However, if their swimsuit fell off by accident, indecent exposure would not apply. Someone streaking across a football field would also meet the qualifications for an indecent exposure misdemeanor charge. The entire intention behind streaking at a sporting event is to expose one’s self in public.
Finally, we should note that if minors under the age of 16 were present in either of these situations, the individual might face a gross misdemeanor indecent exposure charge.
Penalties for an Indecent Exposure Conviction in MN
The penalties differ depending on what level the state prosecutes an indecent exposure charge. In general, one may face public indecency fines, jail time, or both, at the following levels:
- Misdemeanor: Up to 90 days in jail, up to $1,000 fine, or both;
- Gross Misdemeanor: Up to 365 days in jail, up to $3,000 fine, or both; or
- Felony: Sex offender registration, up to 5 years in prison, up to $10,000 fine, or both.
Having to register as a sex offender can affect many aspects of your life. It can limit where the law allows you to live, to work, and who you can work with. One thing is clear from these penalties: Minnesota can severely punish those convicted of indecent exposure at any level.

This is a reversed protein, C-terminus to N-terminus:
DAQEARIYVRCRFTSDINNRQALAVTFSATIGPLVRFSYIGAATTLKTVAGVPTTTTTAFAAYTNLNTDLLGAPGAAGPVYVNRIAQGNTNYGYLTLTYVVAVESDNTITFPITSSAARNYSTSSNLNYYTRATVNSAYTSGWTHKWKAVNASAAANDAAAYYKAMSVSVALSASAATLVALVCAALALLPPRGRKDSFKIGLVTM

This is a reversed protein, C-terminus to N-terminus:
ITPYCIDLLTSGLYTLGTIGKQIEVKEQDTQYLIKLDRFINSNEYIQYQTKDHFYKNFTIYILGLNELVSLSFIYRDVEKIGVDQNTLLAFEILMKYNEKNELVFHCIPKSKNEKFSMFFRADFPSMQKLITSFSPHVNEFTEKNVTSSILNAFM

Are You Facing a Minnesota Indecent Exposure Accusation?
A Minnesota indecent exposure charge can severely impact the trajectory of your life. If you face such an accusation, the best thing you can do is contact an experienced sex crime attorney to help you fight the charge.
The defense attorneys at Arechigo & Stokka know how daunting these accusations can feel. With the help of our experienced criminal defense team, we can help you protect your constitutional rights, your freedom, and help you navigate the legal process from start to finish.
Our attorneys have decades of experience helping hundreds of clients and are eager to help you. Protect your freedom. Call us at Arechigo & Stokka today for a free consultation!
Attorney John Arechigo has a passion for criminal defense in St. Paul, MN. John received his J.D., from Hamline University School of Law and also carries a Bachelor of Arts from, The University of Minnesota. John was named Attorney of the Year for 2019 by Minnesota Lawyer. Additionally, John was also named as a 2019 Rising Star and was selected to Minnesota Super Lawyers in 2021. He devotes nearly 100% of his practice to defending individuals charged with a crime.